EU basks in growth delight

Welcoming results, Almunia warns against complacency


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The European Union rejoiced last week over the recovery of its economy after several years of sluggish performance. “Based on the data for the six largest member states, the growth rate for the EU economy for the full year 2006 has been revised upwards to 2.7 percent in the EU and 2.5 percent in the Euro area, an increase of 0.4 percent on the spring forecasts,” said Joaquin Almunia, European Commissioner for Economic and Monetary Affairs.
Addressing “Euromoney Covered Bond Congress” in Madrid, Spain last Thursday, the commissioner predicted, “The economic recovery is expected to continue in the second half of the year.” Thanking the stronger domestic demand, Almunia said, “This acceleration reflects an increase in the resilience of the European economies and a more balanced composition of growth.”
Listing the factors set to affect the growth of the EU economy in 2007, the commissioner said, “On the internal side, the pace of growth will be gradually constrained by less favourable corporate financing conditions and by the temporary impact of tax adjustments in Germany.” “On the external side, growth in the US economy is expected to slow from the current levels. The implied easing in export demand from the US means that the EU economy cannot rely on the current level of external stimulus in the period ahead.” But he sounded an optimistic note saying, “However, overall conditions in the global economy are not expected to deteriorate dramatically, thanks to a very strong growth, especially in Asia.”
Earlier, presenting the second interim forecasts of the commission’s economic and monetary affairs Directorate General, the commission had hailed the strong growth but had also warned not to put their feet up and let reforms to decelerate. Almunia in a statement issued in Brussels had said, “Economic growth this year is set to be the best we have had since 2000. Let’s use these good times to press ahead with further structural reforms and budgetary consolidation. Only this way will we be able to increase the growth potential where it is low and manage the necessary safety margin for when the going gets rough.”
The commission in its forecast said, “The European economy is set to continue to grow above potential throughout the year despite an increase in oil prices of 80 percent since the start of 2005.”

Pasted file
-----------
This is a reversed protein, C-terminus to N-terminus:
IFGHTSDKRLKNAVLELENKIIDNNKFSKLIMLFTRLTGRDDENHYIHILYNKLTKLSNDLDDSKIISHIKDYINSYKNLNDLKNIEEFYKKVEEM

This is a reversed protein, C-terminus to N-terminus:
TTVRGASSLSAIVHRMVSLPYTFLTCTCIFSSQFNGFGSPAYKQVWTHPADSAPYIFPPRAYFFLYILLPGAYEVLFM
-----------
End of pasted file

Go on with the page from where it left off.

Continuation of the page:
Summing up the effect of economic activity on employment sector, the commission noted, “In July, the jobless rate stood at eight percent in the EU and 7.8 percent in the Euro area versus 8.7 percent and 8.6 percent respectively a year earlier.” “In view of the pronounced pick-up in economic activity, labour productivity is set to rise at around two percent this year,” it added.
On the sensitive issue of inflation, the commission was upbeat saying, “While consumer prices are pushed up by higher energy costs, underlying inflation remains contained thanks to improved labour productivity and international competition. Overall, inflation is expected to be 2.3 percent in 2006 in both EU and the Euro area after 2.2 percent last year.” “Based on current market expectations, oil prices are assumed to hover around USD 73 a barrel in the second half of 2006 while the exchange rate of the Euro against the USD will not deviate much from the current level,” said the commission. With these positive predictions hitting the stands, European Union finance ministers were meeting in Helsinki last Friday and Saturday under the leadership of Eurogroup spokesman Luxembourg’s Prime Minister Jean-Claude Juncker while Finnish Finance Minister Eero Heinaluoma, whose country holds the current EU presidency, hosted the EU meeting.
In another data on the table, the Organisation for Economic Cooperation and Development (OECD) said last Tuesday that it expected a stronger economic performance from Europe as a whole in 2006 than initially forecast.
In its interim assessment on the economies of its member nations, the Paris-based OECD raised its forecast for GDP growth in the Eurozone to 2.7 percent, compared to the 2.2 percent predicted in spring.
The EU’s statistical agency Eurostat also signalled stronger growth across the bloc, with second quarter growth in 2006 expected to be 0.9 percent higher than during the same period last year. Eurostat said first quarter 2006 growth stood at 0.8 percent.

Tito Tejinder Singh

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